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Höllermann, B.; Evers, M. (2015)
Publisher: Copernicus Publications
Languages: English
Types: Article
Subjects: GE1-350, QE1-996.5, Environmental sciences, Geology
Water management is challenged by hydrological and socio-economic change and hence often forced to make costly and enduring decisions under uncertainty. Thus, thinking beyond current acknowledged and known limits is important to consider these changes and the dynamic of socio-hydrological interactions. For example, reservoir management aiming at flood reduction and mitigation has to cope with many different aspects of uncertainty. The question is to what extent can, do and should these uncertainties have implications on planning and decision-making?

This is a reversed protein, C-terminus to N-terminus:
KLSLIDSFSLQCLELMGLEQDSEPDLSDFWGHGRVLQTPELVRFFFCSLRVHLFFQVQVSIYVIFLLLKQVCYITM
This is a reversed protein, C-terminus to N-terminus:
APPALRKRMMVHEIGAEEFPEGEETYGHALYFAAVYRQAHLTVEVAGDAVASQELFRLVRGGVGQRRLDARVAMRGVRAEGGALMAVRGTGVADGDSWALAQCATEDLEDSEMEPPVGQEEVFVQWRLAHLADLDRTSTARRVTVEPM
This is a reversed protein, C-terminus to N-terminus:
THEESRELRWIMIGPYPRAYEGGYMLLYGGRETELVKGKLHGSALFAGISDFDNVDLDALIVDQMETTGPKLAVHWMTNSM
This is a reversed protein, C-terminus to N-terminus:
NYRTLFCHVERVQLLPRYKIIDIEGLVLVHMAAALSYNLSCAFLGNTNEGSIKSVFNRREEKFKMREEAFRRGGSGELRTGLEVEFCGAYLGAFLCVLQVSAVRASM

If practice recognises uncertainties they frequently use risk based decision approaches to acknowledge and handle them by e.g. relating them to other decision relevant factors, while science is mostly preoccupied in reducing these uncertainties. Both views are of relevance and a risk focused approach is needed to bridge the different perspectives covering all significant aspects of uncertainty. Based on a review of various characteristics and perceptions of uncertainty, this paper proposes a new analytical framework where the various aspects of uncertainty are condensed and a risk perspective is added. It thus goes beyond a pure typology and provides an overview of neuralgic points and their location and appearance during the decision-making process. Moreover this paper supports a structured and evaluated knowledge assessment and knowledge transfer for informed decision-making and points out potential fields of action and uncertainty reduction. Reservoir management targeting at flood prevention is used as an illustration to present the analytical framework, which is also amended by the needs and demands of practitioners, using first results of expert interviews.
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